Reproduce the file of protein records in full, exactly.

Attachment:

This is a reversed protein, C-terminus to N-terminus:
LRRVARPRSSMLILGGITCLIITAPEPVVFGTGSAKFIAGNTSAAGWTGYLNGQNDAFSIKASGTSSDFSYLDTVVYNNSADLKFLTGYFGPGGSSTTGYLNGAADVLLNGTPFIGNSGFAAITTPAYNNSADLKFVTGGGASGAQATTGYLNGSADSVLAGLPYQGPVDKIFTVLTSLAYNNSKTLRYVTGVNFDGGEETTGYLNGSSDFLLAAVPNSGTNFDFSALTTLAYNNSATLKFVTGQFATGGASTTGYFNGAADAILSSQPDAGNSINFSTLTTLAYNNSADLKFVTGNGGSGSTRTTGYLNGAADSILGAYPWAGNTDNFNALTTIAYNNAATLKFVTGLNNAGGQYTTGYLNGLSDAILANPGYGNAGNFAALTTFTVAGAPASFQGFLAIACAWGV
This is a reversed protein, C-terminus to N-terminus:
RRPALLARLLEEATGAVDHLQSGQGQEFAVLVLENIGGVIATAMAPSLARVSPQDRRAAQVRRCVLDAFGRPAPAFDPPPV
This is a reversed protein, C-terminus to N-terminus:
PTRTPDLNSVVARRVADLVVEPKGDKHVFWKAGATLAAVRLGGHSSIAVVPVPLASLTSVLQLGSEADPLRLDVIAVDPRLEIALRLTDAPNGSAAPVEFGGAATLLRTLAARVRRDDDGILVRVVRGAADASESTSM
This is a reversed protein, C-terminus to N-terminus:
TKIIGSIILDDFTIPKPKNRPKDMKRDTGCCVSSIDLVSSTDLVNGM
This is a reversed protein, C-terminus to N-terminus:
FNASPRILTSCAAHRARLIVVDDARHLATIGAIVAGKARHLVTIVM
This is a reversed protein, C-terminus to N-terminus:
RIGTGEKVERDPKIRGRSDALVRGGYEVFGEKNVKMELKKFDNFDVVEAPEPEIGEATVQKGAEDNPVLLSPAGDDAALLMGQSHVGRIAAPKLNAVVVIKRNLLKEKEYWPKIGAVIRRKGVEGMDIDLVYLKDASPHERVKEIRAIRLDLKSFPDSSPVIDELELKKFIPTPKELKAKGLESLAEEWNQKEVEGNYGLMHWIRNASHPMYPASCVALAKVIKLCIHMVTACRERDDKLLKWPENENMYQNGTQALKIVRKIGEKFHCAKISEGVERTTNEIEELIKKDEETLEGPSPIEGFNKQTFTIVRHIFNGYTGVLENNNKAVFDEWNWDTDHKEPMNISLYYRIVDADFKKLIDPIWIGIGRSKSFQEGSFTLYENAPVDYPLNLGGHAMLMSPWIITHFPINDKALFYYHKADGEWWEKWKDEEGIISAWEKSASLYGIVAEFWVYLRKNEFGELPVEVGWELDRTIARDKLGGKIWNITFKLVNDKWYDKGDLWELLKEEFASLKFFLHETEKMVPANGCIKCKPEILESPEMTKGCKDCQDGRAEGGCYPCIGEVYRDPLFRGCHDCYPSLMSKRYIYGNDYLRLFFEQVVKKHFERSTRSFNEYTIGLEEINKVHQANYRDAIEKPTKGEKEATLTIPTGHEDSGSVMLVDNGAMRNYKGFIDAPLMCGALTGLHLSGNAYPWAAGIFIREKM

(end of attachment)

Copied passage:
This is a reversed protein, C-terminus to N-terminus:
LRRVARPRSSMLILGGITCLIITAPEPVVFGTGSAKFIAGNTSAAGWTGYLNGQNDAFSIKASGTSSDFSYLDTVVYNNSADLKFLTGYFGPGGSSTTGYLNGAADVLLNGTPFIGNSGFAAITTPAYNNSADLKFVTGGGASGAQATTGYLNGSADSVLAGLPYQGPVDKIFTVLTSLAYNNSKTLRYVTGVNFDGGEETTGYLNGSSDFLLAAVPNSGTNFDFSALTTLAYNNSATLKFVTGQFATGGASTTGYFNGAADAILSSQPDAGNSINFSTLTTLAYNNSADLKFVTGNGGSGSTRTTGYLNGAADSILGAYPWAGNTDNFNALTTIAYNNAATLKFVTGLNNAGGQYTTGYLNGLSDAILANPGYGNAGNFAALTTFTVAGAPASFQGFLAIACAWGV
This is a reversed protein, C-terminus to N-terminus:
RRPALLARLLEEATGAVDHLQSGQGQEFAVLVLENIGGVIATAMAPSLARVSPQDRRAAQVRRCVLDAFGRPAPAFDPPPV
This is a reversed protein, C-terminus to N-terminus:
PTRTPDLNSVVARRVADLVVEPKGDKHVFWKAGATLAAVRLGGHSSIAVVPVPLASLTSVLQLGSEADPLRLDVIAVDPRLEIALRLTDAPNGSAAPVEFGGAATLLRTLAARVRRDDDGILVRVVRGAADASESTSM
This is a reversed protein, C-terminus to N-terminus:
TKIIGSIILDDFTIPKPKNRPKDMKRDTGCCVSSIDLVSSTDLVNGM
This is a reversed protein, C-terminus to N-terminus:
FNASPRILTSCAAHRARLIVVDDARHLATIGAIVAGKARHLVTIVM
This is a reversed protein, C-terminus to N-terminus:
RIGTGEKVERDPKIRGRSDALVRGGYEVFGEKNVKMELKKFDNFDVVEAPEPEIGEATVQKGAEDNPVLLSPAGDDAALLMGQSHVGRIAAPKLNAVVVIKRNLLKEKEYWPKIGAVIRRKGVEGMDIDLVYLKDASPHERVKEIRAIRLDLKSFPDSSPVIDELELKKFIPTPKELKAKGLESLAEEWNQKEVEGNYGLMHWIRNASHPMYPASCVALAKVIKLCIHMVTACRERDDKLLKWPENENMYQNGTQALKIVRKIGEKFHCAKISEGVERTTNEIEELIKKDEETLEGPSPIEGFNKQTFTIVRHIFNGYTGVLENNNKAVFDEWNWDTDHKEPMNISLYYRIVDADFKKLIDPIWIGIGRSKSFQEGSFTLYENAPVDYPLNLGGHAMLMSPWIITHFPINDKALFYYHKADGEWWEKWKDEEGIISAWEKSASLYGIVAEFWVYLRKNEFGELPVEVGWELDRTIARDKLGGKIWNITFKLVNDKWYDKGDLWELLKEEFASLKFFLHETEKMVPANGCIKCKPEILESPEMTKGCKDCQDGRAEGGCYPCIGEVYRDPLFRGCHDCYPSLMSKRYIYGNDYLRLFFEQVVKKHFERSTRSFNEYTIGLEEINKVHQANYRDAIEKPTKGEKEATLTIPTGHEDSGSVMLVDNGAMRNYKGFIDAPLMCGALTGLHLSGNAYPWAAGIFIREKM